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Let’s Sing!: “The Lord is My Salvation”

If our trek through Genesis is teaching us anything it must be this: there is no salvation in man, only in the Lord. The title of this past Sunday’s sermon, “The Lord Remembered Noah,” captures the heart of Genesis 6–9, and the anchor of our hope.

To encourage you during the week and to help us all sing better on Sundays, from time to time I’ll highlight a song here on the blog. 

With this theme of the Lord’s salvation in mind, we’ve been singing a new song over the past few weeks, “The Lord is My Salvation.” 


1. The grace of God has reached for me,
And pulled me from the raging sea.
And I am safe on this solid ground:
The Lord is my salvation.

2. I will not fear when darkness falls,
His strength will help me scale these walls.
I’ll see the dawn of the rising sun:
The Lord is my salvation.

Who is like the Lord our God?
Strong to save, faithful in love.
My debt is paid and the vict’ry won;
The Lord is my salvation.

3. My hope is hidden in the Lord,
He flow’rs each promise of His Word.
When winter fades I know spring will come:
The Lord is my salvation.

4. In times of waiting, times of need,
When I know loss, when I am weak.
I know His grace will renew these days:
The Lord is my salvation.

5. And when I reach my final day,
He will not leave me in the grave.
But I will rise, He will call me home:
The Lord is my salvation.

Glory be to God the Father,
Glory be to God, the Son,
Glory be to God, the Spirit;
The Lord is our salvation.
The Lord is our salvation.


Words and music by Keith Getty, Kristyn Getty, Nathan Nockels, and Jonas Myrin, ©2016 Getty Music Publishing.



What it Means to Walk with God

What it Means to Walk with God

In Sunday’s sermon from Genesis 4–6:8, “East of Eden,” we considered two ways to live outside the garden. We are not terribly surprised to discover the wandering way of Cain and the subsequent descent and spread of sin. We are caught off guard, however, by the record of Enoch, who “walked with God, and he was not, for God took him” (5:24). Banished from God’s presence, there is nevertheless hope of a walk with God; that is, friendship with God.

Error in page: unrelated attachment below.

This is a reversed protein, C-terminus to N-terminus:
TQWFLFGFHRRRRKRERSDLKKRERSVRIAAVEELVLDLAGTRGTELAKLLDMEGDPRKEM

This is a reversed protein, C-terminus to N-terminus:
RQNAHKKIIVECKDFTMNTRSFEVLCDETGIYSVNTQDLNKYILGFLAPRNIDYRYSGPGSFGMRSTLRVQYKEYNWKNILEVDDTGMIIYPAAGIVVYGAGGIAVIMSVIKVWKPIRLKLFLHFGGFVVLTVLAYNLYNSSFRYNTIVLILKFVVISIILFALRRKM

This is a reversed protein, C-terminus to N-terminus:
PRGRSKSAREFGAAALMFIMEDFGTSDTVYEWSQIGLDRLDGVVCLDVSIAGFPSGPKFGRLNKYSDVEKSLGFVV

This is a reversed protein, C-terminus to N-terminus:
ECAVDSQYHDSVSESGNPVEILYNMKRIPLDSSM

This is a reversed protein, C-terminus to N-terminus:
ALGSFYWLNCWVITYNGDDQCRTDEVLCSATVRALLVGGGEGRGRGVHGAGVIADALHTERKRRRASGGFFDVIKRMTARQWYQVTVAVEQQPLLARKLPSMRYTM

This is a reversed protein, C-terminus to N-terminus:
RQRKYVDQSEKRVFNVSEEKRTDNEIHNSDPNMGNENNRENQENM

Allen Ross, in his commentary, Creation and Blessing, quotes this century-old yet timeless reflection on this important little phrase:

The phrase is full of meaning. Enoch walked with God because he was His friend and liked His company, because he was going in the same direction as God, and had no desire for anything but what lay in God’s path.

We walk with God, and when he is in all our thoughts; not because we consciously think of him at all times, but because he is naturally suggested to us by all we think of; as when any person or plan or idea has become important to us, no matter what we think of, our thought is always found recurring to this favorite object, so with the godly man everything has connection with God and must be ruled by that connection. When some change in his circumstances is thought of, he has first of all to determine how the proposed change will effect his connection with God—will his conscience be equally clear, will he be able to live on the same friendly terms with God and so forth. When he falls into sin he cannot rest till he has resumed his place at God’s side and walks again with him.

This is the general nature of walking with God; it is a persistent endeavor to hold all our life open to God’s inspection and in conformity to his will; a readiness to give up what we find does cause any misunderstanding between us and God; a feeling of loneliness if we have not some satisfaction in our efforts at holding fellowship with God, a cold and desolate feeling when we are conscious of doing something that displeases him. This walking with God necessarily tells on the whole life and character. As you instinctively avoid subjects which you know will jar upon the feelings of our friend, as you naturally endeavor to suit yourself to your company, so when the consciousness of God’s presence begins to have some weight with you, you are found instinctively endeavoring to please him, repressing the thoughts you know he disapproves, and endeavoring to educate such dispositions as reflect his own nature.